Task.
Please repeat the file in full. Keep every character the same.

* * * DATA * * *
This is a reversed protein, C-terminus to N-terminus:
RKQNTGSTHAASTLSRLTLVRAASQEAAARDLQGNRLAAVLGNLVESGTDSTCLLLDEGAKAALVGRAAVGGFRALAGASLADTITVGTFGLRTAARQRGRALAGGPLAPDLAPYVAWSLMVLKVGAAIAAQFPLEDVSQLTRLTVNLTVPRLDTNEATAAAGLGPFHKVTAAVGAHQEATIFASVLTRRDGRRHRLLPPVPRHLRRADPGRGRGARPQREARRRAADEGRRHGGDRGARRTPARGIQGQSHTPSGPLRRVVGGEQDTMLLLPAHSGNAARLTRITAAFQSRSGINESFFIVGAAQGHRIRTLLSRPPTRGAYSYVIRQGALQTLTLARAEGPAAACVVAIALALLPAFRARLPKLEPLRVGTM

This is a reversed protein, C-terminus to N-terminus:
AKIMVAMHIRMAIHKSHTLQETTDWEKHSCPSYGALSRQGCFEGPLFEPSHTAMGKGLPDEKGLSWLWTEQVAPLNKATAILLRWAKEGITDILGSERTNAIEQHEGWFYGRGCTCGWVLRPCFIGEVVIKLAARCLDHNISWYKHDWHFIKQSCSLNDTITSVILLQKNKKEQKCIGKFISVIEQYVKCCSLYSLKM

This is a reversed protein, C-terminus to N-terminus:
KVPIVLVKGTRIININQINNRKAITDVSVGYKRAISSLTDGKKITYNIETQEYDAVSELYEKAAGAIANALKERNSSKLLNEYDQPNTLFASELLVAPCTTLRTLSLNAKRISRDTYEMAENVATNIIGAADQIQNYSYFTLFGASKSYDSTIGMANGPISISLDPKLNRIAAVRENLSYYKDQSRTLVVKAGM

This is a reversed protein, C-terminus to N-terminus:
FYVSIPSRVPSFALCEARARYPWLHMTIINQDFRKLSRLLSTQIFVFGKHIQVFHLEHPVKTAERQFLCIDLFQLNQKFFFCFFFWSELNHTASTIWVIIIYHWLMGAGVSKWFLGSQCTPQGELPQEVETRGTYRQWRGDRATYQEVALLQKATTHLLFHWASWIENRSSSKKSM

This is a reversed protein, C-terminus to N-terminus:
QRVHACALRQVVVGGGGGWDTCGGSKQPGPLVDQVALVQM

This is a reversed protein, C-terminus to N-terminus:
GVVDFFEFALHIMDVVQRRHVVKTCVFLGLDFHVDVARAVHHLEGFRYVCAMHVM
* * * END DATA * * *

This is a reversed protein, C-terminus to N-terminus:
RKQNTGSTHAASTLSRLTLVRAASQEAAARDLQGNRLAAVLGNLVESGTDSTCLLLDEGAKAALVGRAAVGGFRALAGASLADTITVGTFGLRTAARQRGRALAGGPLAPDLAPYVAWSLMVLKVGAAIAAQFPLEDVSQLTRLTVNLTVPRLDTNEATAAAGLGPFHKVTAAVGAHQEATIFASVLTRRDGRRHRLLPPVPRHLRRADPGRGRGARPQREARRRAADEGRRHGGDRGARRTPARGIQGQSHTPSGPLRRVVGGEQDTMLLLPAHSGNAARLTRITAAFQSRSGINESFFIVGAAQGHRIRTLLSRPPTRGAYSYVIRQGALQTLTLARAEGPAAACVVAIALALLPAFRARLPKLEPLRVGTM

This is a reversed protein, C-terminus to N-terminus:
AKIMVAMHIRMAIHKSHTLQETTDWEKHSCPSYGALSRQGCFEGPLFEPSHTAMGKGLPDEKGLSWLWTEQVAPLNKATAILLRWAKEGITDILGSERTNAIEQHEGWFYGRGCTCGWVLRPCFIGEVVIKLAARCLDHNISWYKHDWHFIKQSCSLNDTITSVILLQKNKKEQKCIGKFISVIEQYVKCCSLYSLKM

This is a reversed protein, C-terminus to N-terminus:
KVPIVLVKGTRIININQINNRKAITDVSVGYKRAISSLTDGKKITYNIETQEYDAVSELYEKAAGAIANALKERNSSKLLNEYDQPNTLFASELLVAPCTTLRTLSLNAKRISRDTYEMAENVATNIIGAADQIQNYSYFTLFGASKSYDSTIGMANGPISISLDPKLNRIAAVRENLSYYKDQSRTLVVKAGM

This is a reversed protein, C-terminus to N-terminus:
FYVSIPSRVPSFALCEARARYPWLHMTIINQDFRKLSRLLSTQIFVFGKHIQVFHLEHPVKTAERQFLCIDLFQLNQKFFFCFFFWSELNHTASTIWVIIIYHWLMGAGVSKWFLGSQCTPQGELPQEVETRGTYRQWRGDRATYQEVALLQKATTHLLFHWASWIENRSSSKKSM

This is a reversed protein, C-terminus to N-terminus:
QRVHACALRQVVVGGGGGWDTCGGSKQPGPLVDQVALVQM

This is a reversed protein, C-terminus to N-terminus:
GVVDFFEFALHIMDVVQRRHVVKTCVFLGLDFHVDVARAVHHLEGFRYVCAMHVM